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View Poll Results: By 2050, how big do you think the Phoenix metropolitan area will be?
In the 5 millions 9 7.83%
In the 6 millions 28 24.35%
In the 7 millions 32 27.83%
In the 8 millions 17 14.78%
In the 9 millions 2 1.74%
Larger than 10 million people 23 20.00%
Other 4 3.48%
Voters: 115. You may not vote on this poll

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Old 10-16-2018, 01:57 PM
 
Location: East Central Phoenix
6,541 posts, read 9,623,380 times
Reputation: 7569

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Quote:
Originally Posted by locolife View Post
This argument occurs everywhere, I travel extensively for work and I've never been to a city and heard "wages are exactly where they need to be for my city." It's always your argument, things are going up but my pay sure isn't.

I'd rather make $26/hr in Phoenix than $29/hr in LA or NY.

https://www.paychex.com/employment-watch/#!/wage-data/
Good point, but there was a time when you could get a lot more bang for your buck here than in other large cities. It's not so much that way anymore. What's really noticeable for a lot of people is the drastic increases in rent and utilities. No large city is cheap as far as I know, but there are some places where you can earn more and actually have a similar (or lower) cost of living compared to Phoenix, such as Dallas or Houston. In states like Texas, your net income is greater anyway because of no income tax, and this can make a considerable difference.
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Old 10-17-2018, 05:11 PM
 
510 posts, read 230,656 times
Reputation: 628
Quote:
Originally Posted by locolife View Post
I think your advice, along with many others, is being considered. There are 7 cranes in Tempe now and 5 or 6 in downtown Phoenix. You're seeing the downtown areas thrive, while I still believe there is demand for growth on the fringes the infill is certainly alive and well here.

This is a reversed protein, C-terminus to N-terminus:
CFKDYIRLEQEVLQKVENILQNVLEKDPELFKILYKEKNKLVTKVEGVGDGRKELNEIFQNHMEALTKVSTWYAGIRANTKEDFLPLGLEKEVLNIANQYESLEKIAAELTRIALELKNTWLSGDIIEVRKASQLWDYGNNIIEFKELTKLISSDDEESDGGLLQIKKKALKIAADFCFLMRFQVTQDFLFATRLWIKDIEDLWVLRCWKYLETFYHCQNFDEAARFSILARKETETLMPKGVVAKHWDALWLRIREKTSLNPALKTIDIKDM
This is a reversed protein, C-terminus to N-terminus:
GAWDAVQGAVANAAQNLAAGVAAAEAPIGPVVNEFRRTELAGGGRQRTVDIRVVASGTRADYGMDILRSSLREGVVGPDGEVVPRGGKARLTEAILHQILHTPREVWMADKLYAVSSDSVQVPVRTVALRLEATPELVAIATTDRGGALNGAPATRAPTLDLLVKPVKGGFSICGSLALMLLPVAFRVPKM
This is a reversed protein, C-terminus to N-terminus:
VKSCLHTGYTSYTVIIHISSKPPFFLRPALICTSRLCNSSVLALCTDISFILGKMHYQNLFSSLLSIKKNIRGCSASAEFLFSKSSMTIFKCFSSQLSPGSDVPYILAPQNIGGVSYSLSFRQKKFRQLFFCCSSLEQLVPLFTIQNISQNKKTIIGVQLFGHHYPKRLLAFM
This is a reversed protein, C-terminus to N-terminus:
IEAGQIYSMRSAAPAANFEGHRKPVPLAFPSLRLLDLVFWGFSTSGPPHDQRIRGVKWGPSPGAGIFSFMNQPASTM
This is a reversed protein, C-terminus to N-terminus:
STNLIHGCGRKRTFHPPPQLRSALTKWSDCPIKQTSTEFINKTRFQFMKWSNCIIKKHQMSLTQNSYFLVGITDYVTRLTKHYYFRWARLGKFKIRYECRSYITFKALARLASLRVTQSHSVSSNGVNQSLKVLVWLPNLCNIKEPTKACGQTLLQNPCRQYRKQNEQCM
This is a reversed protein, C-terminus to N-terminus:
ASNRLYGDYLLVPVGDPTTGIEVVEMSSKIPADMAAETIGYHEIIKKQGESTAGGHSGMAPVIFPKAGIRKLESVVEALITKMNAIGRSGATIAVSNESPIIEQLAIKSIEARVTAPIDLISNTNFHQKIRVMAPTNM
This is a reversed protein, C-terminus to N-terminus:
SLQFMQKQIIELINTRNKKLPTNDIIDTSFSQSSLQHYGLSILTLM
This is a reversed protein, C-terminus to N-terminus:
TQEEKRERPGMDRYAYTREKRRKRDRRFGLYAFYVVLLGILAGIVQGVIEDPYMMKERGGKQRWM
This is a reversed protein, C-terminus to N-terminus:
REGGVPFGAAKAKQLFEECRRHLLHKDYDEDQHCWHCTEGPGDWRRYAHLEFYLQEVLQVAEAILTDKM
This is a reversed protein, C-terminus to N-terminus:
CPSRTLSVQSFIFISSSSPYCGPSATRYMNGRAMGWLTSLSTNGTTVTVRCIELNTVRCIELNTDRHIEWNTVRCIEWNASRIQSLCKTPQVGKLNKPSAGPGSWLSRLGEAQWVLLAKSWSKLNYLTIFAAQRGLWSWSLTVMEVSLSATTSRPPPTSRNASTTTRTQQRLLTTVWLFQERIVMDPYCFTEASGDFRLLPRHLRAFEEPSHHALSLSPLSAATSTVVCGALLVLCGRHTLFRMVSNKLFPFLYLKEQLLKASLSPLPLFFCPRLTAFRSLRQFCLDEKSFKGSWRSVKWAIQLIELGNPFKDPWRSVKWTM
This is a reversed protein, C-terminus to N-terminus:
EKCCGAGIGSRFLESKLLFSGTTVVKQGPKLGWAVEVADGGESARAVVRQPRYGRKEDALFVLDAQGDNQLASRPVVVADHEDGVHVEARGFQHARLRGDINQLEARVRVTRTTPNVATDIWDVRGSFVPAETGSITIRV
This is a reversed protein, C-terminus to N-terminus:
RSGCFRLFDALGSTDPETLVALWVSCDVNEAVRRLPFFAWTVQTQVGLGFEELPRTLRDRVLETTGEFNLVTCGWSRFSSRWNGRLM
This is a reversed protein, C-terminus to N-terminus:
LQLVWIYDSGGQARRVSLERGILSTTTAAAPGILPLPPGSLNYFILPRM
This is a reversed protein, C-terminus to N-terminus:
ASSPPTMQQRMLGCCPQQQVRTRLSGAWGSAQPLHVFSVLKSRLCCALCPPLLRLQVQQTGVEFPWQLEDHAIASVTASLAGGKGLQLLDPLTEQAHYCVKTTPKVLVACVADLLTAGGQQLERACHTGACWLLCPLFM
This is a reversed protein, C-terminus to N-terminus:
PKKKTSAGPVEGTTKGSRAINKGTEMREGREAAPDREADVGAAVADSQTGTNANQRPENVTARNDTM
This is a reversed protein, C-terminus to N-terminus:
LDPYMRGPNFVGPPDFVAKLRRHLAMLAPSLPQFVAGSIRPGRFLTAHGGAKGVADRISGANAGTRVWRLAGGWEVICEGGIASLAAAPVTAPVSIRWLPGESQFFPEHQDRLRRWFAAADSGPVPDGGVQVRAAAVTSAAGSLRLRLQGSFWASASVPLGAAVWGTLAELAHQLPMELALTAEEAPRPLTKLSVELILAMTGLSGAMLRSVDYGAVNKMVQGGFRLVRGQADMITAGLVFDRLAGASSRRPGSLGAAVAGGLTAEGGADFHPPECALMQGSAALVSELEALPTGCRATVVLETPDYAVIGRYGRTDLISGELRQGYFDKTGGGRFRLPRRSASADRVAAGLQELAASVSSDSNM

There will always be a strong desire for unattached single family dwellings with a yards and plenty of space and needless to say there's plenty of land to build on in the Phoenix area. I believe Phoenix is still a young city that could design a well thought out master plan, similar to Portland, Oregon, for future growth, limiting outgrowth, while prioritizing family friendly high rise dwellings (4 stories and higher) near future schools and parks. What is now, a whole lot of dirt, or as locals call it, desert, could become a beautiful master planned oasis.
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Old 10-18-2018, 12:58 AM
 
3,035 posts, read 2,117,860 times
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Quote:
Originally Posted by Angelino19 View Post
There will always be a strong desire for unattached single family dwellings with a yards and plenty of space and needless to say there's plenty of land to build on in the Phoenix area. I believe Phoenix is still a young city that could design a well thought out master plan, similar to Portland, Oregon, for future growth, limiting outgrowth, while prioritizing family friendly high rise dwellings (4 stories and higher) near future schools and parks. What is now, a whole lot of dirt, or as locals call it, desert, could become a beautiful master planned oasis.